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this ruinous sway, we are ready to ask ourselves, Is not this a dream : And when the sad reality comes home to us, we blush for a race which can stoop to such an abject lot. At length, indeed, we see the tyrant humbled, stripped of power; but stripped by those who, in the main, are not unwilling to play the despot on a narrower scale, and to break down the spirit of nations under the same iron sway. How is it, that tyranny has thus triumphed? that the hopes with which we greeted the French revolution have been crushed? that a usurper plucked up the last roots of the tree of liberty, and planted despotism in its place? The chief cause is not far to seek, nor can it be too often urged on the friends of freedom. France failed through the want of that moral preparation for liberty, without which the blessing cannot be secured. She was not ripe for the good she sought. She was too corrupt for freedom. France had indeed to contend with great political ignorance; but had not ignorance been reinforced by deep moral defect, she might have won her way to free institutions. Her character forbade her to be free; and it now seems strange that we could ever have expected her to secure this boon. How could we believe that a liberty, of which that heartless scoffer Voltaire was a chief apostle, could have triumphed? Most of the preachers of French liberty had thrown off all the convictions which ennoble the mind. Man's connexion with God they broke, for they declared that there was no God in whom to trust in the great struggle for liberty. Human immortality, that truth which is the seed of all greatness, they derided. To their philosophy, man was a creature of chance, a compound of matter, an ephemeron, a worm, who was soon to rot and perish for ever. What insanity was it to expect, that such men were to work out the emancipation of their race! that in such hands the hopes and dearest rights of humanity were secure Liberty was tainted by their touch, polluted by their breath, and yet we trusted that it was to rise in health and glory from their embrace. We looked to men who openly founded morality on private interest, for the sacrifices, the devotion, the heroic virtue, which Freedom always demands from her assertors. The great cause of the discomfiture of the late European struggle for liberty, is easily understood by an American, who recurs to the history of his own revolution. This issued prosperously, because it was begun and was conducted under the auspices of private and public virtue. Our liberty did not come to us by accident, nor was it the gift of a few leaders; but its seeds were sown plentifully in the minds of the whole people. It was rooted in the conscience and reason of the nation. It was the growth of deliberate convictions and generous principles liberally diffused. We had no Paris, no metropolis, which a few leaders swayed, and which sent forth its influences, like “a mighty heart,” through dependent and subservient provinces. The country was all heart. The living principle pervaded the community, and every village added strength to the solemn purpose of being free. We have here an explanation of a striking fact in the history of our revolution; we mean the want or absence of that description of great men, whom we meet in other countries; men who, by their distinct and single agency, and by their splendid deeds, determine a nation's fate. There was too much greatness in the American people, to admit this overshadowing greatness of leaders. Accordingly, the United States had no liberator, no political saviour. Washington indeed conferred on us great blessings. But Washington was not a hero, in the common sense of that word. We never spoke of him as the French did of Bonaparte, never talked of his eagle-eyed, irresistible genius, as if this were to work out our safety. We never lost our self-respect. We felt that, under God, we were to be free through our own courage, energy, and wisdom, under the animating and guiding influences of this great and good mind. Washington served us chiefly, by his sublime moral qualities. To him belonged the proud distinction of being the leader in a revolution, without awakening one doubt or solicitude as to the spotless purity of his purpose. His was the glory of being the brightest manifestation of the spirit which reigned in his country; and in this way he became a source of energy, a bond of union, the centre of an enlightened people's confidence. In such a revolution as that of France, Washington would have been nothing; for that sympathy, which subsisted between him and his fellow-citizens, and which was the secret of his power, would have been wanting. . By an instinct, which is unerring, we call Washington, with grateful reverence, the father of his country, but not its saviour. A people which wants a saviour, which does not possess an earnest and pledge of freedom in its own heart, is not yet ready to be free. A great question here offers itself, at which we can only glance. If a moral preparation is required for freedom, how, it is asked, can Europe ever be free? How, under the despotisms which now crush the continent, can nations grow ripe for liberty? Is it to be hoped, that men will learn, in the school of slavery, the spirit and virtues, which, we are told, can alone work out their deliverance? In the absolute governments of Europe, the very instruments of forming an enlightened and generous love of freedom, are bent into the service of tyranny. The press is an echo of the servile doctrines of the court. The schoo and seminaries of education are employed to taint the young mind with the maxims of despotism. Even Christianity is turned into a preacher of legitimacy, and its temples are desecrated by the abject teaching of unconditional submission. How then is the spirit of a wise and moral freedom to be generated and diffused? We have stated the difficulty in its full force; for nothing is gained by winking out of sight the tremendous obstacles, with which liberal principles and institutions must contend. We have not time at present to answer the great question now proposed. We will only say, that we do not despair; and we will briefly suggest what seems to us the chief expedient, by which the cause of freedom, obstructed as it is, must now be advanced. In despotic countries, those men whom God has inspired with lofty sentiments and a thirst for freedom (and such are spread through all Europe), must, in their individual capacity, communicate themselves to individual minds. The cause of liberty on the continent cannot now be forwarded by the action of men in masses. But in every country there are those who feel their degradation and their wrongs, who abhor tyranny as the chief obstruction of the progress of nations, and who are willing and prepared to suffer for liberty. Let such men spread around them their own spirit, by every channel which a jealous despotism has not closed.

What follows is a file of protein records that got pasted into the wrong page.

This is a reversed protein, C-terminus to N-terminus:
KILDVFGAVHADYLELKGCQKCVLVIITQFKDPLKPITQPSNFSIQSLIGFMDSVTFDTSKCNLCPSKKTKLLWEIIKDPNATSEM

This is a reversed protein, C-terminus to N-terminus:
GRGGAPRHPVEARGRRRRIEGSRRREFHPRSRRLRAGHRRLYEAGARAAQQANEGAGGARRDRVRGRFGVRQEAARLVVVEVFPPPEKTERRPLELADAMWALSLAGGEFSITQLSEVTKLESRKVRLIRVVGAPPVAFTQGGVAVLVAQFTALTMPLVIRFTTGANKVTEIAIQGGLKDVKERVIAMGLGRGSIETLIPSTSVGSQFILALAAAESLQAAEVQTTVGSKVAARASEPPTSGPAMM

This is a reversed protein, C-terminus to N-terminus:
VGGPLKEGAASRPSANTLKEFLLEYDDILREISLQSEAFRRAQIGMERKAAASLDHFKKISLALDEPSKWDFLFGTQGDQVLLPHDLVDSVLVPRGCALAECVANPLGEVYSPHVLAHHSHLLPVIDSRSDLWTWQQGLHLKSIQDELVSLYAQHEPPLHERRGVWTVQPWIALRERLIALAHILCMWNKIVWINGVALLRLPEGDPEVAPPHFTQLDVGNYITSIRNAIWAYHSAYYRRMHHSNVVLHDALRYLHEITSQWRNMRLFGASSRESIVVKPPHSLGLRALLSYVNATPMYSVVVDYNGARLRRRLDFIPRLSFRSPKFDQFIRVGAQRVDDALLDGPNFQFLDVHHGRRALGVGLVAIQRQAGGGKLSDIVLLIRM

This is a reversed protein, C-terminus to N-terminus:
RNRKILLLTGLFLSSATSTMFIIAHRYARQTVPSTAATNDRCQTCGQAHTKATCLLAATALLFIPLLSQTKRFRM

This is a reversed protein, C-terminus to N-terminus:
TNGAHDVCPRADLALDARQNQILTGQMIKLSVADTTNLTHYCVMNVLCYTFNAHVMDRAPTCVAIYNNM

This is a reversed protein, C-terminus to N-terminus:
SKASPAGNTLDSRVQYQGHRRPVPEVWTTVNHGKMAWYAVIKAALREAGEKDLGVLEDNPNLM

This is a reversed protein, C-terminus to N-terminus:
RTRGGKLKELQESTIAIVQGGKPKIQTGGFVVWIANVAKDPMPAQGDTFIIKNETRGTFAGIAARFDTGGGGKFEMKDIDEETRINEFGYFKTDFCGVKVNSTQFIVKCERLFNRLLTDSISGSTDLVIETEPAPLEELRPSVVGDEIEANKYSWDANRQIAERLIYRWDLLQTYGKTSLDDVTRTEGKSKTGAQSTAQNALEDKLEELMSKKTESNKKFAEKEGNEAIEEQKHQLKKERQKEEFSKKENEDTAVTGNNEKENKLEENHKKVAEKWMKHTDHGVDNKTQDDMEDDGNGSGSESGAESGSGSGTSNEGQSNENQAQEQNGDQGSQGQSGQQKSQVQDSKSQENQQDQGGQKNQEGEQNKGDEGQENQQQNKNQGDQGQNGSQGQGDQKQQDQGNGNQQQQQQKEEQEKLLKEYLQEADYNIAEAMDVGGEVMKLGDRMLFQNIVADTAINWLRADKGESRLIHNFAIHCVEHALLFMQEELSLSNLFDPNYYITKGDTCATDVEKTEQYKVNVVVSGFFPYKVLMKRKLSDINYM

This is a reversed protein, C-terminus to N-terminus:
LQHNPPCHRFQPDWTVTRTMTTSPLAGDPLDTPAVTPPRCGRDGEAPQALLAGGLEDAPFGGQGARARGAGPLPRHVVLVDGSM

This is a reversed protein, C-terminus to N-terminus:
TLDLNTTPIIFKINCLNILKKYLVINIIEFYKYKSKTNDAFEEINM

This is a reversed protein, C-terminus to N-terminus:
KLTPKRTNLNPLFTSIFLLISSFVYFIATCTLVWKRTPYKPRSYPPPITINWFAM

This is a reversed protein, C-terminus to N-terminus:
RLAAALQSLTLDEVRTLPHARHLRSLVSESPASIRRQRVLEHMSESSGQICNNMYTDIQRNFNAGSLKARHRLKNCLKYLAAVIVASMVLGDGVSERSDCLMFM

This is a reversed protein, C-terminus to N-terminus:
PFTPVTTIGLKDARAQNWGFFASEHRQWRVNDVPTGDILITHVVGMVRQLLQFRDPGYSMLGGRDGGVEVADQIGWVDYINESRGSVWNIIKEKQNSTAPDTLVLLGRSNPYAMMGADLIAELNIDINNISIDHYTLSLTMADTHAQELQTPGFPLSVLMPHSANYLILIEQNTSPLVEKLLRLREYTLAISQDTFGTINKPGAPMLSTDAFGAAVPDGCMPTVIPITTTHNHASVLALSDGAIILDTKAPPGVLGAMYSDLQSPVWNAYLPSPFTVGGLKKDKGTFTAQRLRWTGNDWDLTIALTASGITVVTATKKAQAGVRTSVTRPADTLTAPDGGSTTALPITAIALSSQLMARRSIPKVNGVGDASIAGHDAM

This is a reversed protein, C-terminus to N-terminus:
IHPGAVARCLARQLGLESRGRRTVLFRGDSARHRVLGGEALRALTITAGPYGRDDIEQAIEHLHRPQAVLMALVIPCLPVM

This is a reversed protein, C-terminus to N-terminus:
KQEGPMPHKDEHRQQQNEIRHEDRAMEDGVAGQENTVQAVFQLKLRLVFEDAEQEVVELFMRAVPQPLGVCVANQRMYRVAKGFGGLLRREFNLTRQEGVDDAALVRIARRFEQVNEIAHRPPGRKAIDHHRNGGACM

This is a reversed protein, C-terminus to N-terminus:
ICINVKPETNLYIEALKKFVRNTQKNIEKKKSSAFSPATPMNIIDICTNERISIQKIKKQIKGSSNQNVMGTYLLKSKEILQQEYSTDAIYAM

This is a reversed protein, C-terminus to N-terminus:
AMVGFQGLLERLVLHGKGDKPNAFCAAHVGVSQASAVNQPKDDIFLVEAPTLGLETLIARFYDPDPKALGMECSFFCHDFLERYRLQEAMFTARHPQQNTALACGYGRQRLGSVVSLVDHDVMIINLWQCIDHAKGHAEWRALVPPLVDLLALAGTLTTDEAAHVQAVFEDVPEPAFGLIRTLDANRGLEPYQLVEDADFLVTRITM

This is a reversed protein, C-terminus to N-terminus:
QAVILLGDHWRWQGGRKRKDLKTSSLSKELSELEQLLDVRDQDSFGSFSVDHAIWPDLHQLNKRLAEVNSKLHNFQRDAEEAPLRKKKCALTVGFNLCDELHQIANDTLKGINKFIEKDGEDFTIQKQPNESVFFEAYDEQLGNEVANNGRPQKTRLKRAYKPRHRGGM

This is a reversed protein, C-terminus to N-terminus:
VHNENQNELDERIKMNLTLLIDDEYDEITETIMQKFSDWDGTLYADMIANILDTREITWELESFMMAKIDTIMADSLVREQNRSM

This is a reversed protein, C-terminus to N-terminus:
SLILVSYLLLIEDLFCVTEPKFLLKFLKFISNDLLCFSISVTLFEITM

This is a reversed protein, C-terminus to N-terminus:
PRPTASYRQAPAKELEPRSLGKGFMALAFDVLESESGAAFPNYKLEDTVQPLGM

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Let them give utterance to sentiments of magnanimity in private conference, and still more by the press; for there are modes of clothing and expressing kindling truths, which, it is presumed, no censorship would dare to proscribe. Let them especially teach that great truth. which is the seminal principle of a virtuous freedom, and the very foundation of morals and religion; we mean, the doctrine, that conscience, the voice of God in every heart, is to be listened to above all other guides and lords; that there is a sovereign within us, clothed with more awful powers and rights than any outward king; and that he alone is worthy the name of a man, who gives himself up solemnly, deliberately, to obey this internal guide, through peril and in death. This is the spirit of freedom; for no man is wholly and immutably free but he who has broken every outward yoke, that he may obey his own deliberate conscience. This is the lesson to be taught alike in republics and despotisms. As yet it has but dawned on the world. Its full application remains to be developed. They who have been baptized by a true experience into this vital and all-comprehending truth, must everywhere be its propagators; and he who makes one convert of it near a despot's throne, has broken one link of that despot's chain. is chiefly in the diffusion of this loftiness of moral sentiment, that we place our hope of freedom; and we have a hope, because we know that there are those who have drunk into this truth, and are ready, when God calls, to be its martyrs. We do not despair, for there is a contagion, we would rather say, a divine power, in sublime moral principle. This is our chief trust. We have less and less hope from force and bloodshed, as the instruments of working out man's redemption from slavery. History shows us not a few princes, who have gained or strengthened thrones by assassination or war. But freedom, which is another name for justice, honour, and benevolence, scorns to use the private dagger, and wields with trembling the public sword. The true conspiracy before which tyranny is to fall, is that of virtuous, elevated minds, which shall consecrate themselves to the work of awakening in men a consciousness of the rights, powers, purposes, and greatness of human nature; which shall oppose to force, the heroism of intellect and conscience, and the spirit of self-sacrifice. We believe that, at this moment, there are virtue and wisdom enough, to shake despotic thrones, were they as confiding as they should be, in God and in their own might, and were they to pour themselves through every channel into the public mind. • We close our present labours, with commending to the protection of Almighty God the cause of human freedom and improvement. We adore the wisdom and goodness of his providence, which has ordained, that liberty shall be wrought out by the magnanimity, courage, and sacrifices of men. We bless him for the glorious efforts which this cause has already called forth; for the intrepid defenders who have gathered round it, and whose fame is a most precious legacy of past ages; for the toils and sufferings by which it has been upheld; for the awakening and thrilling voice which comes to us from the dungeon and scaffold, where the martyrs of liberty have pined or bled. We bless him, that even tyranny has been overruled for good, by exciting a resistance which has revealed to us the strength of virtuous principle in the human soul. We besecch this Great and Good Parent, from